56 Leonard was a classic real estate success long before its final penthouse was completed. This Herzog and de Meuron masterpiece changed Tribeca's skyline and the world's view of Lower Manhattan. This building, also known as New York City's Jenga building, stands on land bought from New York Law School in 2007 at the intersection of Church and Leonard. It was completed to the accolade from Engineering News-Record naming it "the best of the best" residential project for 2017.
The Pritzker Award-winning Swiss designers wanted to contrast Tribeca's rich cultural history and cobbled streets with an amazing 60-stories of cantilevered concrete and glass. The building's unique design has given 56 Leonard its skyline-defining silhouette when owners, residents, and passers-by look up. This spatial innovation then merges indefinably with Anish Kappoor's intriguing and specially-commissioned sculpture resting at the side of the lobby entrance.
The 135 apartments and 10 penthouse suites have been designed to create a cascading style for the 60-story tower, giving each residence a free-flowing feel. The cantilevered design has a width-to-height ratio of 1:10.5 which results in a degree of symmetrical perfection not seen in all the modern, super-slim apartment buildings.
The cantilevers create extruded floor plates and many terraces, so every one of the apartments feels completely private and intimate, and each is complemented by its own private balcony. To quote Pierre de Meuron, one of the architects, "We could tell you the reason for every wall, every setback, every cantilever" to create a special piece of architecture that ultimately appears to melt up into the sky.
No two floors are quite the same, and the units which vary from studios to penthouses, are organized into seven zones, which is quite rare in Manhattan Real Estate
The 11 to 18 feet high glass walls (3.3 - 5.8 meters) in each residence, plus its terrace, give unprecedented views across the city to the Hudson and East Rivers, Wall Street, and Midtown. Surrounding buildings are typically historic and height-limited, but the law school's "air rights" came with the land purchase.
The interior columns create character within each home while seeming to dominate the common areas giving them a unique feel and adding to the reasons for Leonard Street becoming a symbol of the district's prestige.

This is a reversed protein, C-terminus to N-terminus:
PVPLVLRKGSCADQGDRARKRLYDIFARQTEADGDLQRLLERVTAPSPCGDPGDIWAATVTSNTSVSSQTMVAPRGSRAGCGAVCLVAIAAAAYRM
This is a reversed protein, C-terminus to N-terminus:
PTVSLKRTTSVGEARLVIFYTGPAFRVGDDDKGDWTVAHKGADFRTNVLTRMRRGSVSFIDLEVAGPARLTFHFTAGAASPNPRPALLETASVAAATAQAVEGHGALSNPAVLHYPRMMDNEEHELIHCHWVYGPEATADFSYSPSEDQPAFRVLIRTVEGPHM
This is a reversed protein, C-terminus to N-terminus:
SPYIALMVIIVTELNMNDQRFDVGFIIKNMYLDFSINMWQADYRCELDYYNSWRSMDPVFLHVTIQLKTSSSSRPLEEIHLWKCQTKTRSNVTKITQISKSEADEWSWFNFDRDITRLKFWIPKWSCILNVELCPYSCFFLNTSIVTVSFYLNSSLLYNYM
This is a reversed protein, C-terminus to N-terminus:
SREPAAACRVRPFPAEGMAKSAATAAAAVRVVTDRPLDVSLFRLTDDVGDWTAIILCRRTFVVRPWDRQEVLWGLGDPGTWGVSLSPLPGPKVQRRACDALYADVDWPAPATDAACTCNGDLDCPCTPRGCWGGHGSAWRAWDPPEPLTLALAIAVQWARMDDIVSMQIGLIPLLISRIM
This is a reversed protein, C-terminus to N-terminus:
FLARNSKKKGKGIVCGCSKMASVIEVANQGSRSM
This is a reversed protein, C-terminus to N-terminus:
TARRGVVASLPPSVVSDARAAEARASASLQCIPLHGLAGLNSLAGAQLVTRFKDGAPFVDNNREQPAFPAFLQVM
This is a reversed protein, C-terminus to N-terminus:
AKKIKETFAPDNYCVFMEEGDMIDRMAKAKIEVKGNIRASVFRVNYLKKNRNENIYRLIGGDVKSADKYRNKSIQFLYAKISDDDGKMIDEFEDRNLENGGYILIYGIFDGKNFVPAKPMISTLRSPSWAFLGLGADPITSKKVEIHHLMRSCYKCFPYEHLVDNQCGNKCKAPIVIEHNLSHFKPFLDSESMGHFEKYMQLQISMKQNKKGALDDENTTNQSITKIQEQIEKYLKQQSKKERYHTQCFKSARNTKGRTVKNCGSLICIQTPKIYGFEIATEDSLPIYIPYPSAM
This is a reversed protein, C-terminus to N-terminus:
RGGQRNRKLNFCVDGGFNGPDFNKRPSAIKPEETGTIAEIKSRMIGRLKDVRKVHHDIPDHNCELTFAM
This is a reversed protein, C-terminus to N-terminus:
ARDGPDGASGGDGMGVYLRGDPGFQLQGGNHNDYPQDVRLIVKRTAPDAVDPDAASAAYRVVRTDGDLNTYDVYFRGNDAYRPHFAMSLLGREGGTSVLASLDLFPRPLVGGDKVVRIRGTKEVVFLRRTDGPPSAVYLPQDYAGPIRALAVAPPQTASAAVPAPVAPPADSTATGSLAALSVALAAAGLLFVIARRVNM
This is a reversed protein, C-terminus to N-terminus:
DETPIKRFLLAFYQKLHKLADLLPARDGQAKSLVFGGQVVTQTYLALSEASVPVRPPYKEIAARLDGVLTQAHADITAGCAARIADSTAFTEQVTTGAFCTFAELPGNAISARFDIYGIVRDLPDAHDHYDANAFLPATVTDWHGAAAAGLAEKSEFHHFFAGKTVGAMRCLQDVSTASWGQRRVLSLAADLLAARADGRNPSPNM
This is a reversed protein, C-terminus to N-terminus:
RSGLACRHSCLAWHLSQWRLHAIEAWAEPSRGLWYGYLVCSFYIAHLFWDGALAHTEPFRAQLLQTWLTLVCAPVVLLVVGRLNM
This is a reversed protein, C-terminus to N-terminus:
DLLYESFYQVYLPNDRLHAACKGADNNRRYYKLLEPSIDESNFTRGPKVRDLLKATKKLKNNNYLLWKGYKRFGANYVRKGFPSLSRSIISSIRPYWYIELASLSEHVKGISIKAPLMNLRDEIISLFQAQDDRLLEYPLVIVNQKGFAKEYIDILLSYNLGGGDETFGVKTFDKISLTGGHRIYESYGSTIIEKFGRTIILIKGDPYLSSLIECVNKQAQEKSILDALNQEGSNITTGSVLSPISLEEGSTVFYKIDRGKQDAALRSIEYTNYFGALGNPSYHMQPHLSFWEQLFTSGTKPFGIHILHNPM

The smallest apartments are 650 square foot studios (60.38 square meters), then there is a selection of one-bedroom, one-and-a-half bathroom designs of 1,027 square feet (95.4 square meters) with 11 feet (3.3 meters) high ceilings and 130 square foot (12 square meters) balconies. Larger design residences include two-bedroom, two-and-a-half bathrooms.
The 10 penthouses range in size. Two are half-floor residences, and the others each occupy a whole floor. The larger penthouses have four bedrooms with four en-suite bathrooms plus a powder room They occupy up to 6,400 square feet (595.45 square meters) of living space plus 438 square feet (40.69 square meters) of outside terrace, and deliver up to 200 linear feet (61 meters) of uninterrupted floor-to-ceiling windows.
Residents enjoy speedy and smooth elevator rides to their homes. Those on the top 15 floors go directly to their apartment. On the lower floors, there are no more than three apartments per elevator bank, affording convenience and privacy for everyone.
The interior details are exquisite and are designed to complete the architects' goal of enhancing everything about a luxury lifestyle while also providing harmony and discretion. The exposed concrete in each residence has satin-edged glass with champagne shades for the sills. The glazing is insulated to control heat gain and minimize glare. Everything appears soft-toned and light-reflective.
The floors are both natural solid wood, such as Appalachian white oak, as well as travertine tile. Bathrooms have uniquely-designed fittings, walls are white marble, and the lighting is purpose-designed. The kitchen cabinets' mirror finishes are acid-etched to give each apartment a unique look and feel. The penthouse kitchens are set off with a grand piano-shaped island, and each has a custom-sculpted hood over the range.